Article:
For Immediate Release
Release No. ASW 16-01
December 17, 2001
Contact: John Clabes, Roland Herwig
Phone: (405) 954-7500
FORT WORTH — Three Federal Aviation Administration (FAA) air traffic facilities this week will receive national recognition for their performance during 2000. Included are FAA's Houston Air Route Traffic Control Center; Midland Air Traffic Control Tower, Midland, and Alliance Air Traffic Control Tower, Fort Worth. The three Texas facilities represent different missions and levels of complexity in the nation's air traffic control system. They will also receive top facility awards from FAA's Southwest Region, which encompasses five states–Texas, Oklahoma, Arkansas, Louisiana and New Mexico.
"The success of these controllers and their national recognition reflects the special relationship between air traffic controllers and our aviation industry partners including pilots, airlines and airports here in the Southwest," said Doug Murphy, region air traffic manager.
Houston Center, whose controllers guide air traffic between airports and at high altitude over nearly half of Texas and several other states, netted national recognition for high accuracy of services in a year of record air traffic volume. One of 20 such centers, the Houston Center was selected as national facility of the year for innovative new services in the Gulf of Mexico, and for excellent community outreach, people programs and employee-management relations. The Center is credited with over 2 million operations during 2000, and received White House recognition for global positioning system helicopter navigation route structure innovations for the Gulf of Mexico. Ceremonies will be held Monday, Dec. 17.
Midland Air Traffic Control Tower controllers received top national honors from among hundreds of facilities of similar complexity. The combination of Midland Tower and San Angelo Radar Approach has seen a robust increase in air traffic, nearly half of which is military. Their West Texas-style aviation hospitality includes over one million error-free aircraft movements for general aviation, military and air taxi customers amidst construction projects on both airports, military deployments to those airports, and an air show. Tower controllers and managers also have a strong record of community involvement with both the city and the local aviation community. Ceremonies for the Midland controllers will be held at 1 p.m., Tuesday, Dec. 18.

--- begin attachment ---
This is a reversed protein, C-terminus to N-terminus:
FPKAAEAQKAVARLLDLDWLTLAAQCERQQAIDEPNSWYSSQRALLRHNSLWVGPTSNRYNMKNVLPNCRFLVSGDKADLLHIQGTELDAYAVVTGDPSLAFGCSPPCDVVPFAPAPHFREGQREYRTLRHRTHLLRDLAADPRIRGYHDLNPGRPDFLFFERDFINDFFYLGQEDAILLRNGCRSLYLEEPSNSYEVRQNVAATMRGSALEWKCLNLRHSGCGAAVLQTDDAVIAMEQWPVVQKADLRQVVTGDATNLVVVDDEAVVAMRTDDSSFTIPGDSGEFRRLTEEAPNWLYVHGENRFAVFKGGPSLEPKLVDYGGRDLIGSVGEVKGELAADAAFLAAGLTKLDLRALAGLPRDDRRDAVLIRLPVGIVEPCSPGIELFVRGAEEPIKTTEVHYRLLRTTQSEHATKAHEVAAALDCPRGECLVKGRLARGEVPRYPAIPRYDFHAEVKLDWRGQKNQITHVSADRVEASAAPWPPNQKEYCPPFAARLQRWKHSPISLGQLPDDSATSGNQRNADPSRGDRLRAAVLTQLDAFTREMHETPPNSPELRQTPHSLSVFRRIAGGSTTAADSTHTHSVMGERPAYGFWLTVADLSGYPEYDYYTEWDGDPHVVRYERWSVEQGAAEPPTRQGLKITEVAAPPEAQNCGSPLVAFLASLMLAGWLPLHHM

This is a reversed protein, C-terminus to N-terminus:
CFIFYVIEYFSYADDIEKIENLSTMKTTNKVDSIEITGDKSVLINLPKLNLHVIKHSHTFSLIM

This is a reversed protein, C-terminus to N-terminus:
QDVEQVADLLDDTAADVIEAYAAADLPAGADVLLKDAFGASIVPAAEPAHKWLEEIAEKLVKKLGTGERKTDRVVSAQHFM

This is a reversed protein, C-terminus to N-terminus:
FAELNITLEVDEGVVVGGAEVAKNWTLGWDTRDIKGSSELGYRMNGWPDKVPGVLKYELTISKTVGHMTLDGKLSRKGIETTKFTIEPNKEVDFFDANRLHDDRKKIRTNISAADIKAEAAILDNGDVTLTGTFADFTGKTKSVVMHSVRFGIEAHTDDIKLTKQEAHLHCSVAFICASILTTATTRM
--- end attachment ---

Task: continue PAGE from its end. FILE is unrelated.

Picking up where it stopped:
Alliance Air Traffic Control Tower, which handled over 171,000 operations in 2000 and has remained error-free since its commissioning in 1989, also received top national honors. Alliance controllers are cited for their handling of air traffic generated by a series of NASCAR events at nearby Texas Motor Speedway. Resident big-name customers at Alliance include Galaxy Aerospace, U.S. Drug Enforcement Agency, a Federal Express hub, and special American Airlines operations, with services to fixed and rotary-wing flight training making up nearly 70 percent of operations. Alliance controllers are also recognized as good neighbors in the Dallas-Fort Worth metroplex's airport community. They were noted for a series of visits to smaller airports to explain the dynamic mix of aviation at Alliance. Ceremonies will be held at 9:30 a.m., Wednesday.
Bill Peacock, director of the FAA's air traffic services, and Doug Murphy, air traffic manager for FAA's Southwest Region, will present the awards. Ruth Leverenz, Southwest Region administrator, will also speak.